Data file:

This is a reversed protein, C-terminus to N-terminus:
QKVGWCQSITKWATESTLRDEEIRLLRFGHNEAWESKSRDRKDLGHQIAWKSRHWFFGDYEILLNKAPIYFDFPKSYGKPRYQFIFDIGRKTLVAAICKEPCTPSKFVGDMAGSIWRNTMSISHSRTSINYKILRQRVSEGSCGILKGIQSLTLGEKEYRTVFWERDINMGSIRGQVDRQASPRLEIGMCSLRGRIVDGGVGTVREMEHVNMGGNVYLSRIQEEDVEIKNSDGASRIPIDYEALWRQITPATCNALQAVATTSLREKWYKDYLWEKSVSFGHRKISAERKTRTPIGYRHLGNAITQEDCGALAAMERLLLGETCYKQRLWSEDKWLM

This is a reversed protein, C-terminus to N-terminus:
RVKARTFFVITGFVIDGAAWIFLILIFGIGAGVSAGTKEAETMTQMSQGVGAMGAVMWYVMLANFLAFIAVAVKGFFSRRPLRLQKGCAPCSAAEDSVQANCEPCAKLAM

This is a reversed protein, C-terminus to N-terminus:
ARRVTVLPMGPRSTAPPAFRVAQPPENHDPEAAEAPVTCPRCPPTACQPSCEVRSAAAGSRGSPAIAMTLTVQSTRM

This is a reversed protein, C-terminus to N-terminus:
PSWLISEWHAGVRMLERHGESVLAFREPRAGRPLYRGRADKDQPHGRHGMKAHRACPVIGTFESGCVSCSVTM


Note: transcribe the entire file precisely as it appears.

This is a reversed protein, C-terminus to N-terminus:
QKVGWCQSITKWATESTLRDEEIRLLRFGHNEAWESKSRDRKDLGHQIAWKSRHWFFGDYEILLNKAPIYFDFPKSYGKPRYQFIFDIGRKTLVAAICKEPCTPSKFVGDMAGSIWRNTMSISHSRTSINYKILRQRVSEGSCGILKGIQSLTLGEKEYRTVFWERDINMGSIRGQVDRQASPRLEIGMCSLRGRIVDGGVGTVREMEHVNMGGNVYLSRIQEEDVEIKNSDGASRIPIDYEALWRQITPATCNALQAVATTSLREKWYKDYLWEKSVSFGHRKISAERKTRTPIGYRHLGNAITQEDCGALAAMERLLLGETCYKQRLWSEDKWLM

This is a reversed protein, C-terminus to N-terminus:
RVKARTFFVITGFVIDGAAWIFLILIFGIGAGVSAGTKEAETMTQMSQGVGAMGAVMWYVMLANFLAFIAVAVKGFFSRRPLRLQKGCAPCSAAEDSVQANCEPCAKLAM

This is a reversed protein, C-terminus to N-terminus:
ARRVTVLPMGPRSTAPPAFRVAQPPENHDPEAAEAPVTCPRCPPTACQPSCEVRSAAAGSRGSPAIAMTLTVQSTRM

This is a reversed protein, C-terminus to N-terminus:
PSWLISEWHAGVRMLERHGESVLAFREPRAGRPLYRGRADKDQPHGRHGMKAHRACPVIGTFESGCVSCSVTM